Apples on grill: They taste good, smell even better

November 30, 2005|By ROB KASPER

Apples smell so good on the barbecue grill that I find myself cooking them there even in these darker, colder months.

I have tried them a variety of ways, stuffed with an oatmeal-and-sweetened-butter mixture, sliced and brushed with honey and lemon juice, and sprinkled with cinnamon and brown sugar, a recipe that comes from an unusual source of cuisine, the KOA campground Web site.

The truth is that every grilled-apple treatment I tried smelled better than it tasted. The aroma of apples sizzling over an open fire melts me. Grilling alone, however, does not transform the flavor of the apples. They need a little help.

Slathering the slices with a mixture of honey and lemon juice as they grilled seemed to bring out their natural sweetness. The fire caramelized the honey and the lemon juice provided a citrus zing.

These grilled-apple slices were quick to prepare, but they need company. They would make a good side dish to barbecued pork. The sugar-and-cinnamon treatment made them taste like candy, fine for kids, but too sweet for me.

Stuffing them with a mixture of oatmeal and chunks of butter sounded appealing, but did not work. Rather than the promised "crumble" flavor, the filling tasted, well, like oatmeal. That is OK for breakfast, but not for dessert.

But then I found a recipe that calls for coring the apples, filling them with ground nuts, lemon zest, cinnamon, nutmeg and rum. It came from Steven Raichlen, and was mentioned in an article about Cajun turkey that appeared in this section two weeks ago. The piece told how to cook the turkey, but not the apples. I was curious.

I looked for the recipe in Raichlen's cookbooks, finding it in How to Grill: The Complete Illustrated Book of Barbecue Techniques. The recipe was designed for pears, but said you could substitute apples.

One drawback was that rather than cooking the apples quickly over an open fire, which takes about 10 minutes, this recipe called for roasting them slowly for 40 minutes over an indirect fire.

Moreover, it called for using a pan - a foil pan, to be sure, but a pan nonetheless. One of the joys of grilling is that it is usually pan-free. You just toss stuff on the naked grate.

But I was willing to give it a try. I went down to the Sunday farmers' market and bought some Honey Crisp apples. They are my current favorite variety of apples. They live up to their moniker, delivering crisp, sweet flavor with every bite.

They were so good that when I cored them, I popped the scooped-out chunks of apple into my mouth. These, I figured, were a cook's reward. Like spoonfuls of chocolate chip cookie dough, these bits of apple were the bounty that a cook is entitled to. It is, in the code of the kitchen, payback for making a dish.

The mixture that went in the fruit began with the usual friends of apples - butter, brown sugar and cinnamon. But also present were some ground nuts, some nutmeg, vanilla and, perhaps, a dash of rum.

I didn't have any rum in my house when I was tossing this filling together, so I substituted raisins. The only logic of this switch was that I love rum and I also love raisins. In other words, one favorite was supposed to fill in for another. It worked.

I stuffed this mixture in the apples, put them in a foil pan, put the lid on the grill and raked leaves as I waited for the dish to be done.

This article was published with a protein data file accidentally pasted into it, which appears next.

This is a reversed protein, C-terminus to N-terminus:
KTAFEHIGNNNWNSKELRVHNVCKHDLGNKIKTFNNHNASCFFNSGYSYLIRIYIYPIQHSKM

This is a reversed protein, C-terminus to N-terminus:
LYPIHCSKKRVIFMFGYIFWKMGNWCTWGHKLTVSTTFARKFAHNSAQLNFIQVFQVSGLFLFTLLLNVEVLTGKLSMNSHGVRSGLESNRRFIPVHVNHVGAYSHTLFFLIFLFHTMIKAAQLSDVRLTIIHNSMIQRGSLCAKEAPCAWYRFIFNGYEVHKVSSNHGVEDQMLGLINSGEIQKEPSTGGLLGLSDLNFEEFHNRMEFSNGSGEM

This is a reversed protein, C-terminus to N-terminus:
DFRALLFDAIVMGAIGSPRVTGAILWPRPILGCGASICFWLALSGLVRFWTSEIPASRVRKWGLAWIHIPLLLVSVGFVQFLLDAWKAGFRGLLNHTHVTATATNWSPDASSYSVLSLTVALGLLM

One of the advantages of cooking on the outdoor grill is that you can combine cooking with seasonal chores. There are always leaves that can be raked and bagged as something sizzles on the barbecue cooker.

For added aromatic interest, I tossed some maple-wood chips that had been soaking in water onto the charcoal fire. Three big bags of leaves later, I pulled the stuffed apples off the grill.

Their exteriors were golden; their interiors were dark brown. They tasted wonderful. But they smelled even better.

rob.kasper@baltsun.com

Smoke-Roasted Apples

Makes 4 servings

4 large sweet apples, such as Honey Crisps

1/2 lemon

5 tablespoons butter at room temperature

5 tablespoons brown sugar

5 tablespoons ground nuts or graham-cracker crumbs

1/2 teaspoon grated lemon zest

1/2 teaspoon ground cinnamon

1/4 teaspoon grated nutmeg

1/2 teaspoon ground cloves

1/4 cup raisins

1 tablespoon rum (optional)

1 teaspoon vanilla extract

Cut a thin slice off the bottom and top of each apple, so it can stand upright without wobbling. Using a paring knife, cut out the stem end and remove the inverted cone.

Using a melon baller or a sturdy 1-teaspoon measuring spoon, scoop out the core and seeds. Rub the cut bottoms and tops with the cut side of the lemon to prevent browning. Squeeze a few drops of juice into the cavities.

Prepare the filling: Beat the butter and brown sugar in a mixing bowl with a wooden spoon. Beat in the nuts, lemon zest, cinnamon, nutmeg, cloves, raisins, rum, if using, and vanilla.

Spoon the mixture into the apples and loosely place the caps on top. Arrange the apples in a lightly greased foil pan.

Set up the grill for indirect grilling.

When ready to cook, place the pan with apples in the center of the grate, away from the heat. If using a charcoal grill, toss wood chips onto coals.

Cover the grill and smoke-roast the apples until nicely browned and soft on the sides, 40 minutes to 1 hour.

Serve at once.

From "How to Grill: The Complete Illustrated Book of Barbecue Techniques" by Steven Raichlen (Workman Publishing Co. Inc., 2001, $19.95)

Per serving: 379 calories; 2 grams protein; 19 grams fat; 9 grams saturated fat; 56 grams carbohydrate; 6 grams fiber; 38 milligrams cholesterol; 112 milligrams sodium

Baltimore Sun Articles
|
|
|
Please note the green-lined linked article text has been applied commercially without any involvement from our newsroom editors, reporters or any other editorial staff.